The Nashville Predators at 21st drew an average of 16,854 (98.5%) at home, but were the poorest draw on the road at 17,006, down to 93.4%. The Edmonton Oilers, whose overall attendance was limited by the size of the 41-year-old Rexall Place, which seats just 16,839, did play to 100% capacity for 22nd. The Colorado Avalanche were the first NHL team to play at less than 90% capacity as they averaged 16,176 for 89.8% in 23rd place worldwide.

The first overseas club makes the list at #24, as traditional European attendance leaders SC Bern easily lead all non-NHL teams with an average of 16,164 (94.4%). Not only do they lead all of Europe by over 2,000 fans per game, they are also a well organized and intimidating presence unlike anything seen in North American rinks.

Back to the NHL, the Columbus Blue Jackets at 85.5% capacity for an average of 15,511 at 25th. The vastly improved New York Islanders may have also benefitted from fans who wanted to take in a final game at Nassau Coliseum as they played to 94.8% capacity for an average of 15,334 for 26th overall, up from last in the NHL at 11,059 in 2010-11.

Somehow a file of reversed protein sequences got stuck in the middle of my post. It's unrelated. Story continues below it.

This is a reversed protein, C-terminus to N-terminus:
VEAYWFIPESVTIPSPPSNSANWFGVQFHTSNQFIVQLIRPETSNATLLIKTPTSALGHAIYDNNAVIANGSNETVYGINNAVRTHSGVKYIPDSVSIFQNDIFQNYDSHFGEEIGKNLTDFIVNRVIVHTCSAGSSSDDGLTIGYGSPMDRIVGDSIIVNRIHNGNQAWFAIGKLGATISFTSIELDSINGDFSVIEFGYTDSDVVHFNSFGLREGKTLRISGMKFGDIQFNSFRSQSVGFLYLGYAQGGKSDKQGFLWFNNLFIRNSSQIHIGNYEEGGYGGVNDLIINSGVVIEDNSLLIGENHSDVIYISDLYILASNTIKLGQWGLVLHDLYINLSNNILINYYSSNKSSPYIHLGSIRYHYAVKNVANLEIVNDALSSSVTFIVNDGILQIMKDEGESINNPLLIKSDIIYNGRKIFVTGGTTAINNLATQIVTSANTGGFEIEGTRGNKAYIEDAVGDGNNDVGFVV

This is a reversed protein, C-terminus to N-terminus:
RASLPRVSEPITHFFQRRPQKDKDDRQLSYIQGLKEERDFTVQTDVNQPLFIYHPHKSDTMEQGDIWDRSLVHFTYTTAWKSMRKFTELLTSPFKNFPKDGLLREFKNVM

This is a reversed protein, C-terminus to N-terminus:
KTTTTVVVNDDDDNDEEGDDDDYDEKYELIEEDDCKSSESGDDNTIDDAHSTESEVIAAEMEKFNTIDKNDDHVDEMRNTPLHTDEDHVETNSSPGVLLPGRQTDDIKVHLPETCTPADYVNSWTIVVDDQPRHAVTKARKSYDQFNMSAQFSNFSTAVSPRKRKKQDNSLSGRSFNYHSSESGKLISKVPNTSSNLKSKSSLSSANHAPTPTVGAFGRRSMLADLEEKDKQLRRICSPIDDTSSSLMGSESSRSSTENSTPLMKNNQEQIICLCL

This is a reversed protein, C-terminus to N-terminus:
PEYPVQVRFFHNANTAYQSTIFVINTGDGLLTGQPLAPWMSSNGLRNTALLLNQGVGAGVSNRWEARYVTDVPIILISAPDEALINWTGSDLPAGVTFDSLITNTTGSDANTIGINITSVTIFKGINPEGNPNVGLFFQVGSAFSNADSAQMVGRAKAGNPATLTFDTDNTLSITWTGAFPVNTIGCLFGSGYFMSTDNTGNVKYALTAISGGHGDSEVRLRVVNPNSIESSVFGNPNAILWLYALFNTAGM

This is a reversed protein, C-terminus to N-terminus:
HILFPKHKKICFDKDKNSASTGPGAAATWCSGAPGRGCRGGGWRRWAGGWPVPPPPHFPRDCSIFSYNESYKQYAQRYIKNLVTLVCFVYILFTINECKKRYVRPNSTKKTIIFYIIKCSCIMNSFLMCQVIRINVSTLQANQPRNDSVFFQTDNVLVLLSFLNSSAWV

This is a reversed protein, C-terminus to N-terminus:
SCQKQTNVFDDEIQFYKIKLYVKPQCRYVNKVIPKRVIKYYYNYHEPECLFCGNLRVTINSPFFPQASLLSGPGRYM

The New Jersey Devils are 27th at 15,189 (86.2%) while the Winnipeg Jets faithful sold out every game for a 100.2% capacity at the tiny MTS Centre (capacity 15,004) to place 27th in the NHL and 28th worldwide at 15,037.

Of the seven Canadian NHL franchises, Toronto leads at 101.3% capacity, followed by Winnipeg at 100.2%, Montreal at 100.1%, Edmonton at 100%, Calgary at 99% with Vancouver just behind at 98.9% and Ottawa at 96.3%, showing that the passion and interest in the game in Canada is alive and well, making a good case for the putting a franchise back in Quebec some day, either through expansion or relocation.

It's back to Europe for KHL leaders Dynamo Minsk of Belarus at 14,120 (93.6%) in 29th followed by the Arizona Coyotes at 13,345, the first NHL team under 80% capacity at 77.9% for 30th worldwide. German DEL leaders Eisbaren Berlin (Berlin Polar Bears) are 31st at 13,018 (91.7%), another European club whose supporters who put the "fan" in fanatic.

The Carolina Hurricanes ranked 32nd at 12,594 at just 67.4% of capacity, far below Arizona's 77.9%.

KHL champions SKA Saint Petersburg were the top club in Russia (second in the KHL) at 12,125 at 97% for 33rd.

Next is a shocker at #34, the University of North Dakota of the NCHC, who led all of NCAA college hockey at an average of 11,516 green-clad faithful, outdrawing every professional club in the world outside of the NHL, save four, and an NHL club at their Ralph Englestad Arena, playing to 99% capacity as the 34th ranked team worldwide. All the team needs now is a nickname for the fans to get behind...